Fort Moerschans

Fort Moerschans

Fort Moerschans lies north east of the fortified town of Hulst, in the province of Zeeland in the Netherlands.

In 1584, during the Eighty Years' War, the town of Hulst fell under Spanish rule. The Dutch States Party then had the lands of Hulst flooded to protect the city of Antwerp from Spanish attacks, with the floodwaters nearing Hulst to several kilometers. In response the Spanish, in order to prevent a States invasion army from being able to disembark so close to Hulst, the Spaniards built Fort Zandberg, east of Hulst in 1586. Between the fort and the town also a 2nd fort was built; Fort de Grote Rape.

In 1591 Hulst and the 2 forts were taken by States troops led by Maurits, Prince of Orange. He then ordered the construction of Fort Moerschans, between the town and Fort de Grote Rape. The 3 forts and the town were then all connected together with a line dyke with a covered way, called the "Line of Communication East of Hulst". At that time Fort Moerschans would have had a rectangular layout.

In 1596 Hulst and the forts were taken back by the Spanish. It was only in 1645 that Hulst and the forts were retaken by the States troops. Fort Moerschans was later damaged in the Flood of 1682.

In the early 18th century, during the War of the Spanish Succession, Fort Moerschans was strengthened by the Dutch military engineer Menno van Coehoorn, by equipping it with bastions at each of the 4 corners of the fort, resulting in its present layout of a starfort. After that the forts and line fell out of use and in 1816 were finally abandoned. During the Belgian Revolution of 1830 the forts were manned for a short time by Dutch troops.

At present the site of Fort Moerschans is freely accessible. The site is now part forest island and public park. The earth ramparts west of the line dyke have been excavated. There are no remains of buildings. A nice natural setting.


Gallery

Fort Moerschans

Fort Moerschans

Fort Moerschans lies north east of the fortified town of Hulst, in the province of Zeeland in the Netherlands.

In 1584, during the Eighty Years' War, the town of Hulst fell under Spanish rule. The Dutch States Party then had the lands of Hulst flooded to protect the city of Antwerp from Spanish attacks, with the floodwaters nearing Hulst to several kilometers. In response the Spanish, in order to prevent a States invasion army from being able to disembark so close to Hulst, the Spaniards built Fort Zandberg, east of Hulst in 1586. Between the fort and the town also a 2nd fort was built; Fort de Grote Rape.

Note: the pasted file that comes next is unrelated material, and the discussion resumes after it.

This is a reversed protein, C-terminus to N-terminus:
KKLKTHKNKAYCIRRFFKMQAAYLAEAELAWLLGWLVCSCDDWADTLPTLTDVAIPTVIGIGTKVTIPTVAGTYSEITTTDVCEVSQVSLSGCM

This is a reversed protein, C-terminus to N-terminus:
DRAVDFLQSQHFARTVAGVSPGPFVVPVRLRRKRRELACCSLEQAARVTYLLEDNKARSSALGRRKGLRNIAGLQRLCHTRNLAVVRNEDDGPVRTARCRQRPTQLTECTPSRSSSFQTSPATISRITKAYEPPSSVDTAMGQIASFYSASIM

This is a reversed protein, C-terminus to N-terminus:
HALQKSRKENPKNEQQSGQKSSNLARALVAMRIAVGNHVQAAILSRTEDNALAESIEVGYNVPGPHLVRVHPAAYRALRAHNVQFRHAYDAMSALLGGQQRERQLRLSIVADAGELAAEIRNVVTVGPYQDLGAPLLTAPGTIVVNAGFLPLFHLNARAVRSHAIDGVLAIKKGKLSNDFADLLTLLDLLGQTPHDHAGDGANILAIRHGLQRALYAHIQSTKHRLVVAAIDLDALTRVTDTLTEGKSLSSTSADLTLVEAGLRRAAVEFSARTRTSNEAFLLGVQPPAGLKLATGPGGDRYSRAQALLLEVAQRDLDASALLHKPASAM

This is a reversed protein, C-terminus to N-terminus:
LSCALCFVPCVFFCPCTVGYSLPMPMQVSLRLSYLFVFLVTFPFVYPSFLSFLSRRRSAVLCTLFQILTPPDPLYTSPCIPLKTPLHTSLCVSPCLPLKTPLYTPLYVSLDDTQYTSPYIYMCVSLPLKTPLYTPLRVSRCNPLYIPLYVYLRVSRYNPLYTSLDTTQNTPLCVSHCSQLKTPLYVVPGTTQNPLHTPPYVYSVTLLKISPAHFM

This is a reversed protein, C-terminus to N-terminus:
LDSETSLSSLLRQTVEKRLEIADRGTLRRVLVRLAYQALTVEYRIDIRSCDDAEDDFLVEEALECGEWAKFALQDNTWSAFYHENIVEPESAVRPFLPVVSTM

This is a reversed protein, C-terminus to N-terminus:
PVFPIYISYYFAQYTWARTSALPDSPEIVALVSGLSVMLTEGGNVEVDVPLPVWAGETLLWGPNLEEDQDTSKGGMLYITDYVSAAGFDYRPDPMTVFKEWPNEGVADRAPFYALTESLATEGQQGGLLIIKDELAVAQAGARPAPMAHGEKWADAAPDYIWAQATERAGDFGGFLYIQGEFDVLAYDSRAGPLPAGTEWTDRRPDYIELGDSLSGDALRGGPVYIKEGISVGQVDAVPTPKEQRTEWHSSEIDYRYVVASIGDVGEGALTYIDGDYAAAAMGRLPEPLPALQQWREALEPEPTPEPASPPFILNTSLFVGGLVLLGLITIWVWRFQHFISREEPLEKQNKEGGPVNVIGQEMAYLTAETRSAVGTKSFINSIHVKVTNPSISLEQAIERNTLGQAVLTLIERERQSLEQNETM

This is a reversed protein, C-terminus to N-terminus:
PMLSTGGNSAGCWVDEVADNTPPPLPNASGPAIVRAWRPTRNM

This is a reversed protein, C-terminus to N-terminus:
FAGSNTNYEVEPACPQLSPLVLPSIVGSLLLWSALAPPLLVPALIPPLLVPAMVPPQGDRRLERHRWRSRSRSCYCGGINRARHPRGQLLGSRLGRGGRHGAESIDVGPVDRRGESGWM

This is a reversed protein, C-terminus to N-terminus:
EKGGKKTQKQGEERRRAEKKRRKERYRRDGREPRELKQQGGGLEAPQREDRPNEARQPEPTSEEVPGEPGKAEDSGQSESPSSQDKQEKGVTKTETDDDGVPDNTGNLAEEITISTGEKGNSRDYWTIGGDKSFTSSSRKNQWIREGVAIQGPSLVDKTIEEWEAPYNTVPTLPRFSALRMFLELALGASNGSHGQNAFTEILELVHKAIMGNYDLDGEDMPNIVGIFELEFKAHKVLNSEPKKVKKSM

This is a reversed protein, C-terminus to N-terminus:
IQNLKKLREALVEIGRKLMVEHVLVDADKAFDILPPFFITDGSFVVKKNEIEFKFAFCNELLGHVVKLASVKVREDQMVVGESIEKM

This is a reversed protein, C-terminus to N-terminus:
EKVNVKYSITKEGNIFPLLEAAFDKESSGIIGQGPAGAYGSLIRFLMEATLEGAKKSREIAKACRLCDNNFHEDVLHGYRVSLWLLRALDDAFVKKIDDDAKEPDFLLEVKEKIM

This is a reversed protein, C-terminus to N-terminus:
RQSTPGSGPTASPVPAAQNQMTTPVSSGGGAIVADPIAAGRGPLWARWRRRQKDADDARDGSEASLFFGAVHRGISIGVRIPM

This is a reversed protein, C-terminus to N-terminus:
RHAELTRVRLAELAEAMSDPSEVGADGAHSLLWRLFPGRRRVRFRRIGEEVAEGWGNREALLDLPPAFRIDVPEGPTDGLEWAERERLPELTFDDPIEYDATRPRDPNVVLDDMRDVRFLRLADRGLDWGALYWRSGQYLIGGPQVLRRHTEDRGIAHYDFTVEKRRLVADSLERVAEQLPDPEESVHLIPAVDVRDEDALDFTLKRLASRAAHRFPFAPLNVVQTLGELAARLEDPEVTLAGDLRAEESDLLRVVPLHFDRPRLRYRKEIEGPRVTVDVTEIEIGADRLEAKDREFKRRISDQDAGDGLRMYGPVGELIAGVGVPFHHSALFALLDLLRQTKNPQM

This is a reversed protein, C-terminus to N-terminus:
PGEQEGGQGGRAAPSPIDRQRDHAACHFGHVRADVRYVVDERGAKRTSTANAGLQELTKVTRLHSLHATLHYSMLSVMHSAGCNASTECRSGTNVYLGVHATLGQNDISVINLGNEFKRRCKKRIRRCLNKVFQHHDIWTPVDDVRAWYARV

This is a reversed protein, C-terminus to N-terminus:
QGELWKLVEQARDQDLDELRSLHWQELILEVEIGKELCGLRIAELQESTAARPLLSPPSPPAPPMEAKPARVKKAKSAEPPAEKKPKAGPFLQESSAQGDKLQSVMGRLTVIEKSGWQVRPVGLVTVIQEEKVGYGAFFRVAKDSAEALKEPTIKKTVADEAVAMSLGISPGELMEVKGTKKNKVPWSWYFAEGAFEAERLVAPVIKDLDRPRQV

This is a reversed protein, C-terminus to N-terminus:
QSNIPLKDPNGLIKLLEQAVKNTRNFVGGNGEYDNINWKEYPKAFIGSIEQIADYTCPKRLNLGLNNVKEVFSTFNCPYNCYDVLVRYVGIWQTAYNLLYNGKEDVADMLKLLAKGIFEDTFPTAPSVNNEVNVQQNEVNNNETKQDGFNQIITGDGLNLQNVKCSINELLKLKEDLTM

In 1591 Hulst and the 2 forts were taken by States troops led by Maurits, Prince of Orange. He then ordered the construction of Fort Moerschans, between the town and Fort de Grote Rape. The 3 forts and the town were then all connected together with a line dyke with a covered way, called the "Line of Communication East of Hulst". At that time Fort Moerschans would have had a rectangular layout.

In 1596 Hulst and the forts were taken back by the Spanish. It was only in 1645 that Hulst and the forts were retaken by the States troops. Fort Moerschans was later damaged in the Flood of 1682.

In the early 18th century, during the War of the Spanish Succession, Fort Moerschans was strengthened by the Dutch military engineer Menno van Coehoorn, by equipping it with bastions at each of the 4 corners of the fort, resulting in its present layout of a starfort. After that the forts and line fell out of use and in 1816 were finally abandoned. During the Belgian Revolution of 1830 the forts were manned for a short time by Dutch troops.

At present the site of Fort Moerschans is freely accessible. The site is now part forest island and public park. The earth ramparts west of the line dyke have been excavated. There are no remains of buildings. A nice natural setting.


Gallery